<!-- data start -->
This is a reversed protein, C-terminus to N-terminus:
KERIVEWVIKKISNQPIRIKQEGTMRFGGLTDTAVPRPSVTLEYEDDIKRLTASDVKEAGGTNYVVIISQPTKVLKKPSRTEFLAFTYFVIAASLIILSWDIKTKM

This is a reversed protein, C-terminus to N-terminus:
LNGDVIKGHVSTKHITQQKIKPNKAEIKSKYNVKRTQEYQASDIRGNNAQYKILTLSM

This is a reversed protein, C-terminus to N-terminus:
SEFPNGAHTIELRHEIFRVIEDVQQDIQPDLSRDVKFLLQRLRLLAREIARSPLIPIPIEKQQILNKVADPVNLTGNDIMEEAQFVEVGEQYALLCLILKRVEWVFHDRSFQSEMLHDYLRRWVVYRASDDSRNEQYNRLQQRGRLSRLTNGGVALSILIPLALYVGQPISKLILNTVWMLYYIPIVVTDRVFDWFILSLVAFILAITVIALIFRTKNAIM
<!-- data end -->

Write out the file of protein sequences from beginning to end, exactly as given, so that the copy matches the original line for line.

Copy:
This is a reversed protein, C-terminus to N-terminus:
KERIVEWVIKKISNQPIRIKQEGTMRFGGLTDTAVPRPSVTLEYEDDIKRLTASDVKEAGGTNYVVIISQPTKVLKKPSRTEFLAFTYFVIAASLIILSWDIKTKM

This is a reversed protein, C-terminus to N-terminus:
LNGDVIKGHVSTKHITQQKIKPNKAEIKSKYNVKRTQEYQASDIRGNNAQYKILTLSM

This is a reversed protein, C-terminus to N-terminus:
SEFPNGAHTIELRHEIFRVIEDVQQDIQPDLSRDVKFLLQRLRLLAREIARSPLIPIPIEKQQILNKVADPVNLTGNDIMEEAQFVEVGEQYALLCLILKRVEWVFHDRSFQSEMLHDYLRRWVVYRASDDSRNEQYNRLQQRGRLSRLTNGGVALSILIPLALYVGQPISKLILNTVWMLYYIPIVVTDRVFDWFILSLVAFILAITVIALIFRTKNAIM